22 abril 2015

Wolf Hall - os lobos na televisão também mordem.

título original: "Wolf Hall" and Upmarket Anti-Catholicism"
in First Things | 22.04.15 | George Weigel

Wolf Hall, the BBC adaptation of Hillary Mantel’s novel about early Tudor England, began airing on PBS’s “Masterpiece Theater” Easter Sunday night. It’s brilliant television. It’s also a serious distortion of history. And it proves, yet again, that anti-Catholicism is the last acceptable bigotry in elite circles in the Anglosphere.
The distortions and bias are not surprising, considering the source. Hillary Mantel is a very talented, very bitter ex-Catholic who’s said that the Church today is “not an institution for respectable people” (so much for the English hierarchy’s decades-long wheedling for social acceptance). As she freely concedes, Mantel’s aim in her novel was to take down the Thomas More of A Man for All Seasons—the Thomas More the Catholic Church canonized—and her instrument for doing so is More’s rival in the court of Henry VIII, Thomas Cromwell.
Hillary Mantel does not lack for chutzpah, for Cromwell has long been considered a loathsome character and More a man of singular nobility. In the novel Wolf Hall, however, the More of Robert Bolt’s play is transformed into a heresy-hunting, scrupulous prig, while Cromwell is the sensible, pragmatic man of affairs who gets things done, even if a few heads get cracked (or detached) in the process. All of which is rubbish, as historians with no Catholic interests at stake have made clear. Thus the president of the U.K.’s National Secular Society, historian David Starkey, finds “not a scrap of evidence” for Mantel’s retelling of the More-Cromwell tale; Mantel’s plot, he claimed, was “total fiction.” And as Gregory Wolfe pointed out in a fine essay on Wolf Hall in the Washington Post, historian Simon Schama has written that the documentary evidence he examined “shouted to high heaven that Thomas Cromwell was, in fact, a detestably self-serving, bullying monster who perfected state terror in England, cooked the evidence, and extracted confessions by torture.”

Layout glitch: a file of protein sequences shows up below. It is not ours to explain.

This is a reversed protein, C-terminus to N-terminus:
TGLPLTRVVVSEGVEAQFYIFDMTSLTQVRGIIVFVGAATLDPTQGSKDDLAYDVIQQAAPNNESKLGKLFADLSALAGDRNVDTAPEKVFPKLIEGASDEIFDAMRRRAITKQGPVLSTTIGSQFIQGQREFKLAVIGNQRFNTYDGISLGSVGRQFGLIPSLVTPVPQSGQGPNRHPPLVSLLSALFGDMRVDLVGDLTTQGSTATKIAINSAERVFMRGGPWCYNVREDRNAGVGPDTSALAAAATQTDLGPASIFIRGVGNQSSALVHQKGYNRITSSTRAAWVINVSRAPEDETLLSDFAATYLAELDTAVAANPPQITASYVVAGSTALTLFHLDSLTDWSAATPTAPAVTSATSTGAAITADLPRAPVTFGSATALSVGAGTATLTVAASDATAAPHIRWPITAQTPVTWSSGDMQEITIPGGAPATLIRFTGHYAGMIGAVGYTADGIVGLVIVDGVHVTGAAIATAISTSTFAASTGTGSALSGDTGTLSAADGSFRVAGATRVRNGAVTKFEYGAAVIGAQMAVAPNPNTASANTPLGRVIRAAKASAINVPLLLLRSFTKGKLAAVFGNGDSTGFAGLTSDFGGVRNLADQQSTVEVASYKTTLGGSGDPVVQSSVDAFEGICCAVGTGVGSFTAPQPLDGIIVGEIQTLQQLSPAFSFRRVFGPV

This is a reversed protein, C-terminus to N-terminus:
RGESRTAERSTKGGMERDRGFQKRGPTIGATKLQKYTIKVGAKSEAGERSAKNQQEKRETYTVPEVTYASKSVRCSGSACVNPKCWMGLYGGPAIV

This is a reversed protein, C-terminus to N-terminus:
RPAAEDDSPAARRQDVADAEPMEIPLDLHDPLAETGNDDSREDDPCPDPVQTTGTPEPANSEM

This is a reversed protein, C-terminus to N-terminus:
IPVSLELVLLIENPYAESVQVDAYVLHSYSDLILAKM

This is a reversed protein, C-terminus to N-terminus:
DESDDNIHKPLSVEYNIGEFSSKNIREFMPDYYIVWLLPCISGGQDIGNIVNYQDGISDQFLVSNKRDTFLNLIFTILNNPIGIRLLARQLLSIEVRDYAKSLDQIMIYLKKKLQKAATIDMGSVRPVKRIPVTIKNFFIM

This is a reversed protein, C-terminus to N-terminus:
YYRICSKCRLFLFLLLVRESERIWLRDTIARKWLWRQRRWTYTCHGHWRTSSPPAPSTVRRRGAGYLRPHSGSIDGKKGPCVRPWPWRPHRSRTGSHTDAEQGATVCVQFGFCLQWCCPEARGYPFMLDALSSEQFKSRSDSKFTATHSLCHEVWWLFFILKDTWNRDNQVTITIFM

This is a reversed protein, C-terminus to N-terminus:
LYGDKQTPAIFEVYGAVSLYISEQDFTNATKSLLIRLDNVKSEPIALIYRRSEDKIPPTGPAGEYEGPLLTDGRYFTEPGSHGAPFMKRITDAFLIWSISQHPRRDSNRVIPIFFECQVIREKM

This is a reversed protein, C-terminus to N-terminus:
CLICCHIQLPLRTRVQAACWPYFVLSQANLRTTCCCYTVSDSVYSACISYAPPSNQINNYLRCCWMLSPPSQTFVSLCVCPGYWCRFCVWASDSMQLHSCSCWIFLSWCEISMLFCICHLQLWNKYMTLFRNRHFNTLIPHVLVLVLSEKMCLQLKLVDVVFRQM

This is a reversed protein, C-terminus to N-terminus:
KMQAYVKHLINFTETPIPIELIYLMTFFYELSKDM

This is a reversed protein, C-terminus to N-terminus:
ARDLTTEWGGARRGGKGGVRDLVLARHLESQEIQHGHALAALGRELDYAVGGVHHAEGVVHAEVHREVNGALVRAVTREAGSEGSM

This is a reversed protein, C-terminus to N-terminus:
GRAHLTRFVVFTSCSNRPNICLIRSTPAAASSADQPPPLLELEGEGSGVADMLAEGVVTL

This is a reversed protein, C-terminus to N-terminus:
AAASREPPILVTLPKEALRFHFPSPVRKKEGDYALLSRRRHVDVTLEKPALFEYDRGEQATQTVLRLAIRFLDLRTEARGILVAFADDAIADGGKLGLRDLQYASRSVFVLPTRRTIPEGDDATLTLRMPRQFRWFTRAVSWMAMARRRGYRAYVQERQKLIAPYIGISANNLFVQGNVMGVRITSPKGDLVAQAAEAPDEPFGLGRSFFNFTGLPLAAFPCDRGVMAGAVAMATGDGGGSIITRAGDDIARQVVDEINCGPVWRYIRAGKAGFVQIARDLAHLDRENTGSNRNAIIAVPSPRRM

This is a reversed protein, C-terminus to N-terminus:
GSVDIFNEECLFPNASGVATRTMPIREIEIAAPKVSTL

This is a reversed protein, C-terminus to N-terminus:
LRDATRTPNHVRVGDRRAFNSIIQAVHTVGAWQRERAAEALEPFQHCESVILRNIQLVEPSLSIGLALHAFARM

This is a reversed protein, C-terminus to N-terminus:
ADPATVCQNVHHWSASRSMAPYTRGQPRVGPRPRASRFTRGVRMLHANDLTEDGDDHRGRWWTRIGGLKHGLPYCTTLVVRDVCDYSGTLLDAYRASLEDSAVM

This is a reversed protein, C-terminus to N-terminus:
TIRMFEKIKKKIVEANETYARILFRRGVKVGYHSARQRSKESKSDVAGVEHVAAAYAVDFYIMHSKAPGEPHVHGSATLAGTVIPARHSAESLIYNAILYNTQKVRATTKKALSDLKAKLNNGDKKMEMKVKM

So why did Hillary Mantel win Britain’s most prestigious award for fiction, the Man Booker Prize, not once, but twice, for Wolf Hall and its sequel,Bring Up the Bodies? Because the books are terrific novels. Because well-crafted novels that make a hash of history for the sake of defaming the Catholic Church and one of its English icons are, in today’s literary culture, quite all right, thank you very much.